I find it a very interesting experiment that Mark Serrels performed, trying to force himself to like olives by eating one per day during January. Before, he says, his body retched at the taste of olives. Now, after a month, he actually sort of enjoys them on their own, but when you put them in another context (eg salad, pizza), he still doesn't want them. So here's the question: can you force yourself to develop a taste for a food you physically hate by eating it on its own, or might we still need to overcome some mental barriers to push that tolerance into other contexts?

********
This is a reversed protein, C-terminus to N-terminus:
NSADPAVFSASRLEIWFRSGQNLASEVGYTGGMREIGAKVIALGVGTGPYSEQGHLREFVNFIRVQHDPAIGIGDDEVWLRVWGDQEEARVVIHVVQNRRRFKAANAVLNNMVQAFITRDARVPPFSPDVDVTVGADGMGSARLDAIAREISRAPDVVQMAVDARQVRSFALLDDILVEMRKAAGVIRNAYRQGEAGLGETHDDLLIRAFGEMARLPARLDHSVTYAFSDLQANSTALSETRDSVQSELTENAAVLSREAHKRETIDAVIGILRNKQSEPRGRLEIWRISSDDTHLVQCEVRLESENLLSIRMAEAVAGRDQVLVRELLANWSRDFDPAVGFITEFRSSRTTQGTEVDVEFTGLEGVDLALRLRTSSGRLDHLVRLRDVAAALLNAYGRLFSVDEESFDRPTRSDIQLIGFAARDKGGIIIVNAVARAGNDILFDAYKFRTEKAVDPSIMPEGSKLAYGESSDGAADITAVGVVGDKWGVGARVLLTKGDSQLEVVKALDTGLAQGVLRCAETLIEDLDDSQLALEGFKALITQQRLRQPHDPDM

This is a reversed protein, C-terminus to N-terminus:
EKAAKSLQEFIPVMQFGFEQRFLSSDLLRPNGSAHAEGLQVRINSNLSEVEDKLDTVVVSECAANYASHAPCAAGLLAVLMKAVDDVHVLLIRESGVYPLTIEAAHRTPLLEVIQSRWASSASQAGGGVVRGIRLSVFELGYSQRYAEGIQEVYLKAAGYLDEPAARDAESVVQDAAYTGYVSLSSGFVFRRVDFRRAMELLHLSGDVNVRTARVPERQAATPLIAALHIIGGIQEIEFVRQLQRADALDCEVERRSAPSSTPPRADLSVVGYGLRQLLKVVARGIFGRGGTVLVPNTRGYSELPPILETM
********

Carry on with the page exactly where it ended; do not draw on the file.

For me, the food to work at would be prawns - disgusting bottom-feeding vermin of the sea who come to your plate complete with heads and eyeballs. I know most of my fellow Australians get a completely different picture when they think "prawn", something more like "delicious bite-sized package of pink-white meat", but for me it's always been more like "poison spider-flesh with a thousand horrible legs". Perhaps I should try to develop a taste for them, and expand my pallette to be truly Australian.
Mokalus of Borg
PS - I don't have a taste for much seafood, really.
PPS - But I have recently come to appreciate plain old fish.